Cheoy Lee 32ft Trawler

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Senior Member
Apr 13, 2010
Vessel Make
Cheoy Lee, Trawler
In my search for a boat I have come across a 32 ft double cabin Cheoy Lee trawler
Has anyone any knowledge of these??
It has a 120hp ford with 1000 liters of water and 2000 liters of fuel

From what I can acertain they are a round bilge

Do they roll a lot??
What kind of seaboats are they??
What sort of economy can I expect??
What cruising speed and at what revs can I expect??

Hi, Allan, back before my wife said* "no way", to an aft cabin trawler, and it was out of my price range at the time anyway, I had a brief love affair with exactly one of these, and even had a marine diesel mechanic friend give one the once-over.* He felt it was well-made - at least to the standard of the CHB group or a tad better.* The engine is the same - if looked after at least reasonably well, a legend for reliability and easy self-service.* The water-line length means a economical cruise at 6-6.5 kn, @ ~ 1850 rpm, with good economy, ~ 7 l/hour, I'd say, and the feature that makes then roomier than many of similar length is their pratice of taking the topsides volume right up to the gunwhale height, rather than a recessed walkaround deck, and to compansate they place fairly massive guard rails all round.* Some (eg if young children likely to come along), see this a slight downside, but normally not an issue.* The internal volume therefore compares favourably with a CHB*tri or aft cabin, which I presume is what you mean when you say double cabin.* The tankage sounds good - depending on the state of the tanks - also they had laid teak decks, so that is another area for close attention.* Where is she, by the way?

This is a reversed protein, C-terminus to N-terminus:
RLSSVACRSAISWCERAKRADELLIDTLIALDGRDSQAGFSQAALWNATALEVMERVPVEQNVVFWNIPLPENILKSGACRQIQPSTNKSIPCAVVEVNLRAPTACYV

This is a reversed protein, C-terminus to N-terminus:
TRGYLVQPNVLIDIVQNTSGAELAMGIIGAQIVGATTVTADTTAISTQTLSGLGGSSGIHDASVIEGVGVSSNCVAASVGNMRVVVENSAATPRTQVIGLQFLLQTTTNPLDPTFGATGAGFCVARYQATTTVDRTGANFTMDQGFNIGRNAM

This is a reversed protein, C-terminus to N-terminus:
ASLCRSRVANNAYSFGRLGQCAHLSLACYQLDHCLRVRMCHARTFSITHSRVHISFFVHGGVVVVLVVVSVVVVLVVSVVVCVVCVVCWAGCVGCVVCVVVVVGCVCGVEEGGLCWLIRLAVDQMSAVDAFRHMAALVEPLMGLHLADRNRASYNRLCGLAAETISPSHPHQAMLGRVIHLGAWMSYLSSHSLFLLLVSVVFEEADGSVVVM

-- Edited by Peter B on Wednesday 28th of April 2010 11:13:00 PM
Hi Peter
Thanks for the reply
The boat is down the Gold Coast
The tanks are glassed in so hopefully ok
The decks have been ripped up and relaid in a bed of epoxy

They are a carvel hull so i wonter about the rolly polly effect with a bit of swell

Allan, the question of roll stability as a function of hull shape is a moot point. I suspect it does not make that much difference as long as the x-section of the shape is more rectangular than round, but that is where, if you are really getting serious, and good old sea trial, outside the bay would be good.
Hi Peter

I agree however I have read some statements that they roll badly.
Looking at the underwater profile I suspect they may be right
Just want to hear if from someone that owns or has owned one

A boat that rolls easily at displacement speeds is usually more comfortable in a seaway.

Flopper stoppers will work if you don't spend enough time offshore to develop Sea Legs.
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